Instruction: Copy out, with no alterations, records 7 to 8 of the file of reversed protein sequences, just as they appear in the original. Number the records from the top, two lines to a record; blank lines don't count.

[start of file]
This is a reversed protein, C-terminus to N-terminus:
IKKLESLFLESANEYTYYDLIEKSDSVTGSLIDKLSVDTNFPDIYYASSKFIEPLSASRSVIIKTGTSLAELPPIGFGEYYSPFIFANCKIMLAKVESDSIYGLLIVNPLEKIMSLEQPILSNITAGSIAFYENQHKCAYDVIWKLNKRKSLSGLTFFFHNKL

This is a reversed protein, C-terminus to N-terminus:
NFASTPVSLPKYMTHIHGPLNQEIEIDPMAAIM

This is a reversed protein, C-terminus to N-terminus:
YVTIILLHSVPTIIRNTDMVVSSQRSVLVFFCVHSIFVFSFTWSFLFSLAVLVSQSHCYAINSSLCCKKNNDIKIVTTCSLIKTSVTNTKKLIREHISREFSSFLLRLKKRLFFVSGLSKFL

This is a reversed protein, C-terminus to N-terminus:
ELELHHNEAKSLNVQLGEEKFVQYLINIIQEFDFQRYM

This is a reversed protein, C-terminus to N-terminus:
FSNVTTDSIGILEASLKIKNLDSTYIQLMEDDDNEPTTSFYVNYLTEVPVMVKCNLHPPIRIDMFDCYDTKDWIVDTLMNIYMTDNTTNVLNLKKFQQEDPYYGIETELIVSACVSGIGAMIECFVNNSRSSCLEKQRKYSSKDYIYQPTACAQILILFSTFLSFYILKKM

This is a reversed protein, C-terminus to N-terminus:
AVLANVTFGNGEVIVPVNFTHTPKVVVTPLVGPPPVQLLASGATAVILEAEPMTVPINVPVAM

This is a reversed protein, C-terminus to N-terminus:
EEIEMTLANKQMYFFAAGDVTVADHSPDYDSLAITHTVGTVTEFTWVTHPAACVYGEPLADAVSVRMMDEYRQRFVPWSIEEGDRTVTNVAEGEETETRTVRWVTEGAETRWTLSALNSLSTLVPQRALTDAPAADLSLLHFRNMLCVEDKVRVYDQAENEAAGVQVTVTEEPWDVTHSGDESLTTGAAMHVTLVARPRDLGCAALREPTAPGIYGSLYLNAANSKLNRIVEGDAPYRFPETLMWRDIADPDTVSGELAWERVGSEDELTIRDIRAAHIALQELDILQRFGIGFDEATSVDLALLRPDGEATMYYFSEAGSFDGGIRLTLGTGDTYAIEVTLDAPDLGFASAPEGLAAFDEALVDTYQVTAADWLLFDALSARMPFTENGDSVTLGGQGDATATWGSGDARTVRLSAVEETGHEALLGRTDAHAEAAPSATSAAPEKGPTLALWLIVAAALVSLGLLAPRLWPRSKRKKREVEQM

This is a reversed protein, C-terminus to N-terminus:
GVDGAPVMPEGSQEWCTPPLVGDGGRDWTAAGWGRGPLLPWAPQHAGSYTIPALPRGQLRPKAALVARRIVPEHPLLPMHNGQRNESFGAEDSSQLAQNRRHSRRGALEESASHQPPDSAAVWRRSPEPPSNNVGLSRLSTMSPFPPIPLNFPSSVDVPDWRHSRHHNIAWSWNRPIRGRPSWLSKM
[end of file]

This is a reversed protein, C-terminus to N-terminus:
EEIEMTLANKQMYFFAAGDVTVADHSPDYDSLAITHTVGTVTEFTWVTHPAACVYGEPLADAVSVRMMDEYRQRFVPWSIEEGDRTVTNVAEGEETETRTVRWVTEGAETRWTLSALNSLSTLVPQRALTDAPAADLSLLHFRNMLCVEDKVRVYDQAENEAAGVQVTVTEEPWDVTHSGDESLTTGAAMHVTLVARPRDLGCAALREPTAPGIYGSLYLNAANSKLNRIVEGDAPYRFPETLMWRDIADPDTVSGELAWERVGSEDELTIRDIRAAHIALQELDILQRFGIGFDEATSVDLALLRPDGEATMYYFSEAGSFDGGIRLTLGTGDTYAIEVTLDAPDLGFASAPEGLAAFDEALVDTYQVTAADWLLFDALSARMPFTENGDSVTLGGQGDATATWGSGDARTVRLSAVEETGHEALLGRTDAHAEAAPSATSAAPEKGPTLALWLIVAAALVSLGLLAPRLWPRSKRKKREVEQM

This is a reversed protein, C-terminus to N-terminus:
GVDGAPVMPEGSQEWCTPPLVGDGGRDWTAAGWGRGPLLPWAPQHAGSYTIPALPRGQLRPKAALVARRIVPEHPLLPMHNGQRNESFGAEDSSQLAQNRRHSRRGALEESASHQPPDSAAVWRRSPEPPSNNVGLSRLSTMSPFPPIPLNFPSSVDVPDWRHSRHHNIAWSWNRPIRGRPSWLSKM